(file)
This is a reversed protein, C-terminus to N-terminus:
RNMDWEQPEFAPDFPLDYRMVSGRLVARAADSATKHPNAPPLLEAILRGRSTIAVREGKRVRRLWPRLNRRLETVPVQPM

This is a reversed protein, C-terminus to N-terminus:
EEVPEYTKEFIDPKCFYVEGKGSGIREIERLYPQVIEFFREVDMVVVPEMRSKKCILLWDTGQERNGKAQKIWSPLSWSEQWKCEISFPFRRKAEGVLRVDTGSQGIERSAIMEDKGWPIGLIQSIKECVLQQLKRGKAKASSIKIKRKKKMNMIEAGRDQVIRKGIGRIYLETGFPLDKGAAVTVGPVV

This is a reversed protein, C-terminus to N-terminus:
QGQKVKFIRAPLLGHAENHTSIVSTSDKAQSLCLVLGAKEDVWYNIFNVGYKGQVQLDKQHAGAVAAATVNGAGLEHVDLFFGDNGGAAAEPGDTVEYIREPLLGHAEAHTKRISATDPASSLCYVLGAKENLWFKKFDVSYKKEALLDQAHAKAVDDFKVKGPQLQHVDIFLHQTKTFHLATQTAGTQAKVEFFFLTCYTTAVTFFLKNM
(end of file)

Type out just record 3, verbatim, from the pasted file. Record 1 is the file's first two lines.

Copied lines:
This is a reversed protein, C-terminus to N-terminus:
QGQKVKFIRAPLLGHAENHTSIVSTSDKAQSLCLVLGAKEDVWYNIFNVGYKGQVQLDKQHAGAVAAATVNGAGLEHVDLFFGDNGGAAAEPGDTVEYIREPLLGHAEAHTKRISATDPASSLCYVLGAKENLWFKKFDVSYKKEALLDQAHAKAVDDFKVKGPQLQHVDIFLHQTKTFHLATQTAGTQAKVEFFFLTCYTTAVTFFLKNM